The AIOps platform can even be tied into a change management solution. For example, it could retrieve the last known changes to that application and present the data as a package. The appropriate team could then initiate the best course of action, whether it be a rollback or calling support at an upstream provider.

The one caveat to these benefits is that nothing is perfect. As trends are built and patterns are learned by the solution, there is a chance that false positives will be created. These false positives are corrected over time, as the platform is fine tuned. But as new applications and services are added to the environment, they have to be learned. In the process, they will likely generate false positives. Therefore, false positives may never completely go away.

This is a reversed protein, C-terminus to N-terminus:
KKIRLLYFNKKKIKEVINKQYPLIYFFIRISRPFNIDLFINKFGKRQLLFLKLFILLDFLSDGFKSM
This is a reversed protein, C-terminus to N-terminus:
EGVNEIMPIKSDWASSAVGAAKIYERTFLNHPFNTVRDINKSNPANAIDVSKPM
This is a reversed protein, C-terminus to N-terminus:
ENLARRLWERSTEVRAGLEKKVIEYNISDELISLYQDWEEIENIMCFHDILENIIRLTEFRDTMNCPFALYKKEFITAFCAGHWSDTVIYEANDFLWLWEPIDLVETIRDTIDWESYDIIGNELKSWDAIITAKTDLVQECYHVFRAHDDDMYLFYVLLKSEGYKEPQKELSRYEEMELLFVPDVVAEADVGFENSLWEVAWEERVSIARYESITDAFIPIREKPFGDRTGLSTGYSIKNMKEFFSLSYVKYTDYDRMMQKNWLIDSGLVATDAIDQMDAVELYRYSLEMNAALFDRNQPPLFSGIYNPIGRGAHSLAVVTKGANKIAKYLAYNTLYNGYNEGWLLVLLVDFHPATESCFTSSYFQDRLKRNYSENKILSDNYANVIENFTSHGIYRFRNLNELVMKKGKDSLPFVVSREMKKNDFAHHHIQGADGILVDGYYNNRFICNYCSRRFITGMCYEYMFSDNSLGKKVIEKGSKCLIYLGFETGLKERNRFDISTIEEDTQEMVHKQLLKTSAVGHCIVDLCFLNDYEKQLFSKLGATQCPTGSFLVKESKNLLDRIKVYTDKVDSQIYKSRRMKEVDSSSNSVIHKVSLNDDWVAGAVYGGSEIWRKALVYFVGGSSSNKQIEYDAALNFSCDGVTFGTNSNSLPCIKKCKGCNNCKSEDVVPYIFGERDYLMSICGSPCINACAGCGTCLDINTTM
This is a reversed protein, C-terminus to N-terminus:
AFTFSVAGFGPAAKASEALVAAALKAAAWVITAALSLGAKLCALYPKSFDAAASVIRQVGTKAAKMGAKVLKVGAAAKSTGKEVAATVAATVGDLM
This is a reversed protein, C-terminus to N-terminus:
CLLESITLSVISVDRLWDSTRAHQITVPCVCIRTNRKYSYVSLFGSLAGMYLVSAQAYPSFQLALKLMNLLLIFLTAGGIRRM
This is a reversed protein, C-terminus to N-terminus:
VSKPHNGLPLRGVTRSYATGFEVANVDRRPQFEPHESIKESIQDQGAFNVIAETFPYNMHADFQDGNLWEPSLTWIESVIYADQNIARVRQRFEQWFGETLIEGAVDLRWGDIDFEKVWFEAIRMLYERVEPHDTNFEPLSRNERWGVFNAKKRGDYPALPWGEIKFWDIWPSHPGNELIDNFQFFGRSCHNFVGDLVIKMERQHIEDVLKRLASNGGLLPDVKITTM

Summary and Next Steps

Anomaly detection is a core tenet of ensuring that IT Ops organizations have the ability to maintain a consistently low mean time to repair. Introducing AIOps into the service management practice increases any tool’s capability of becoming a true enterprise-scale observability solution. The ability to learn trends and pre-process information as it arrives as well as provide context, offer potential solutions, and even execute remediation tasks while deciding which team is best to handle the anomaly (from an L1 operator to the SRE team or even the security engineering team) is critical.

For additional information on AIOps products as well as research papers from leading advisory companies like Gartner, visit Broadcom’s AIOps landing page to help you start down the path to bringing AIOps into your IT operations.


Vince Power is an Enterprise Architect with a focus on digital transformation built with cloud enabled technologies. He has extensive experience working with Agile development organizations delivering their applications and services using DevOps principles including security controls, identity management, and test automation. You can find @vincepower on Twitter. Vince is a regular contributor at Fixate IO.